California: State Supreme Court Takes a Heavy-Handed Look at Unconscionability in Arbitration Agreements

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August 29, 2019

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In Oto, LLC v. Kho, the California Supreme Court again pushed back on arbitration agreements in employment. The U.S. Supreme Court historically has said that states cannot discriminate against arbitration as a forum for resolving disputes or in favor of some disputes over others. Here, the California Supreme Court attacked the unconscionability of the agreement, meaning that the agreement was unfair in how it was presented to the employee.

There, the employer’s porter presented the agreement to the vehicle service technician at his workstation, asked the technician to sign the documents immediately, and waited in the workstation for the document to be signed. No explanation of the document was provided.  The court stated that a “contract is unconscionable if one of the parties lacked a meaningful choice in deciding whether to agree and the contract contains terms that are unreasonably favorable to the other party.”

In its review of the circumstances in this case, the court stated that the technician was not afforded an opportunity to review the document, ask questions, or have his own attorney review it. It contained legal references that a layperson would not have easily understood. The document was densely printed, combined with an employment-at-will statement, and was a page and half long.  Additionally, the technician was not given a copy of the document he signed. Substantively, the agreement does not indicate how to initiate the arbitration process with the employer, and appears to waive the employee’s rights to have a wage and hour claim heard by the Labor Commissioner without an accessible and affordable alternative.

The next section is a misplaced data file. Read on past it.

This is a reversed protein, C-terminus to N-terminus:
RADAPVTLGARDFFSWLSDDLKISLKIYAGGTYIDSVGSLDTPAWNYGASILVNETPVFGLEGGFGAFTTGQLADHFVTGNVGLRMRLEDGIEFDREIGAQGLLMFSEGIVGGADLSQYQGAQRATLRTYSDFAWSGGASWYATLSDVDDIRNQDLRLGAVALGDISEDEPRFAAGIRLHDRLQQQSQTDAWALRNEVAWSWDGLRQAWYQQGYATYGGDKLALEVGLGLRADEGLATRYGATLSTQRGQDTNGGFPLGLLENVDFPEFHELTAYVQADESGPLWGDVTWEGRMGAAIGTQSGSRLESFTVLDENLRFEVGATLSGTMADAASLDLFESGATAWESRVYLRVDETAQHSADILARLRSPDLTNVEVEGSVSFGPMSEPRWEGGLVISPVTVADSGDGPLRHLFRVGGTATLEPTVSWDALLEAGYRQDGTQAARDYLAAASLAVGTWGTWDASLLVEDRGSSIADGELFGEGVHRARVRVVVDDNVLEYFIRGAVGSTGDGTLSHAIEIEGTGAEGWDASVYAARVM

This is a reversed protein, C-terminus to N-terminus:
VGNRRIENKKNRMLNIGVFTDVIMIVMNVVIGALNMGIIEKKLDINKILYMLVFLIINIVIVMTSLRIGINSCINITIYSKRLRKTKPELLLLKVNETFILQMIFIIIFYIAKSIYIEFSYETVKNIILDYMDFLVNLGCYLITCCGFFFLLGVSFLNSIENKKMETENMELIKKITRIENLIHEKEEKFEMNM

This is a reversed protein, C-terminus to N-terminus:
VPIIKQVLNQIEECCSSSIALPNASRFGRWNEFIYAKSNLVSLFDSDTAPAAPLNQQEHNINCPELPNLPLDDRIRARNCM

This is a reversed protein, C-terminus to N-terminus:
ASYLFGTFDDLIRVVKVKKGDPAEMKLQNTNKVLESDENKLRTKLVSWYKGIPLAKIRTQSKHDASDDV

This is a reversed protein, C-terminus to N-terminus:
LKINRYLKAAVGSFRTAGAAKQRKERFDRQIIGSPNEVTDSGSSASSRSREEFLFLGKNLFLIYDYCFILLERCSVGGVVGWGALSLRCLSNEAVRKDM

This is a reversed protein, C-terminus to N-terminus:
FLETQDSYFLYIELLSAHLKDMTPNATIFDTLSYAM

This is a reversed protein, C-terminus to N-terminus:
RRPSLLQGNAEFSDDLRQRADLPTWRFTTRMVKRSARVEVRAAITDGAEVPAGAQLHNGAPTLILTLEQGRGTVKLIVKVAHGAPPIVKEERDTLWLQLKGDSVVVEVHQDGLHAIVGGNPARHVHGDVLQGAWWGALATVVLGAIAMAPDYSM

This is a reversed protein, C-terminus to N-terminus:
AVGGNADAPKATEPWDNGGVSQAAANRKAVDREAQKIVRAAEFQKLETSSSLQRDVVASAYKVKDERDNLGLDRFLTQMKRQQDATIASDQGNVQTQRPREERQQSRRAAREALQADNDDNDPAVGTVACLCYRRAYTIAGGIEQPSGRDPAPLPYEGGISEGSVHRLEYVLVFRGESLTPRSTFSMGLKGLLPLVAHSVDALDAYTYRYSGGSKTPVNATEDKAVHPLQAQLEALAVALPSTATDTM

What does this mean for employers? It means that it’s time to have those arbitration agreements reviewed – again.  Employers should review and revise onboarding and signing processes to ensure a job applicant or employee has sufficient time to review the document before signing, is able to ask questions about it to a designated employer representative, and is given a copy of what the employee signed.

Action Items

  1. Have arbitration agreements reviewed by legal counsel.
  2. Provide a copy of the arbitration agreement with offer letters to give applicants advance notice and time to review.
  3. Promptly provide a copy of the signed agreement to the employee.
  4. Subscribers can call our HR On-Call Hotline at (888) 378-2456 for further assistance.

Disclaimer: This document is designed to provide general information and guidance concerning employment-related issues. It is presented with the understanding that ManagEase is not engaged in rendering any legal opinions. If a legal opinion is needed, please contact the services of your own legal adviser.

© 2019 ManagEase

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